I’m not a fan of the man, I confess.
His shouty, disrespectful behaviour I find abhorant. Not even comical. If my son ever turns out like that I’ll have to have words – I don’t care how successful he is!
But this recipe is sublime. It is the best shepherd’s pie recipe ever.
It’s not the fancy one he made on the F Word with egg yolks in the mash and put mushrooms in the meat mixture (WHAT?!) This is standard fare; the sort of meal you simply must make your family as the winter cold takes hold!
We visited friends recently and they cooked this for us all. The kids devoured it. Mia had an extra portion INSTEAD of pudding.
And what better endorsement is there for a meal, than everyone clearing their plates?
So I asked her for the recipe – which she fiddled with a bit – and we’ve replicated it.
In fact, I’m hosting a supper club here in February (how very 1980s I know!) and I’m thinking this needs to be on the menu.
This recipe makes enough for two family of four sized dishes so you can eat one and save one for another day!
Gordon Ramsay’s Shepherd’s Pie recipe:
Glug of olive oil
1kg minced lamb
2 garlic cloves, finely chopped
1 onion, diced
2 carrots, diced
2 leeks, trimmed, halved lengthways and finely sliced
1–2 tbsp Worcestershire sauce
1 tbsp tomato purée
100ml red wine
250ml chicken stock
2 sprigs of rosemary leaves, chopped
Sea salt and freshly ground black pepper
For the topping
750g potatoes, peeled and cut into chunks
3 spring onions, trimmed and finely chopped
100g Cheddar cheese, grated
50–100ml milk (optional)
Preheat the oven to 180ºC/gas mark 4.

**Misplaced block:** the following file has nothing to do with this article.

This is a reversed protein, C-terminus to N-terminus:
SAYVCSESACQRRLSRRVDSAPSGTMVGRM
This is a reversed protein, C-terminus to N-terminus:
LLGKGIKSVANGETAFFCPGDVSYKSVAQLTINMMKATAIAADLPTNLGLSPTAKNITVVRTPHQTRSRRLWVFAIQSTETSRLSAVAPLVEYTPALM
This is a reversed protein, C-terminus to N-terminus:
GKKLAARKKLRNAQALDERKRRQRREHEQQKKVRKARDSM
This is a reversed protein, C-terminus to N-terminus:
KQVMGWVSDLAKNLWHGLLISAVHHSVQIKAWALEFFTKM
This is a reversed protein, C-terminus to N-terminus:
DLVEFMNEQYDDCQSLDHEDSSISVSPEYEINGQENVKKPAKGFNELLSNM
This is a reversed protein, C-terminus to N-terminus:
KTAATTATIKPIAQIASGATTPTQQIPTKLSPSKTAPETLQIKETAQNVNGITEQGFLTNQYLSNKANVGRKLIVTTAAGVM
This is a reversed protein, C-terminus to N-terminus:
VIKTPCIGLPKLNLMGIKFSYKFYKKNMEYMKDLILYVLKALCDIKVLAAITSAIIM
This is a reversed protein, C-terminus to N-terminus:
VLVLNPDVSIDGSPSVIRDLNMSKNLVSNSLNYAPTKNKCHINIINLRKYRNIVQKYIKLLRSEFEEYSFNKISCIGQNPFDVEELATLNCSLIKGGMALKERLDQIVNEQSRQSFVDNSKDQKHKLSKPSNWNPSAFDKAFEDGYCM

Put the potatoes on the heat and cook until tender.
Meanwhile put a large frying pan or hob-proof casserole dish over a medium-high heat. Add a dash of oil and fry the mince in batches, seasoning each lot, until well browned. Add the garlic for the last 2 minutes. Transfer to a plate.
Put a little more oil in the same pan and cook the onion, leeks and carrots for 5–7 minutes, until softened. Add Worcestershire sauce to taste, then stir in the tomato purée.
Return the mince to the pan and stir. Pour in the wine, scraping up any bits from the bottom. Bubble for a couple of minutes to burn off the alcohol, then add the stock and bring to the boil. Reduce to a simmer, then add the rosemary and season to taste. Cook gently for 10–15 minutes, until the sauce has reduced slightly and the flavours are well combined. Set aside to cool.
To make the topping, mash the potatoes until smooth then mix in the butter and seasoning, add the spring onion and three-quarters of the cheese and mix again. If the mash is too dry add a splash of milk to loosen.
Put the lamb mixture into a baking dish and top with the mashed potato. Sprinkle with the remaining cheese and a little salt and pepper. Bake for 15–20 minutes or until the potato is golden brown and the meat is bubbling underneath.
Serve with your favourite vegetables and lashings of gravy!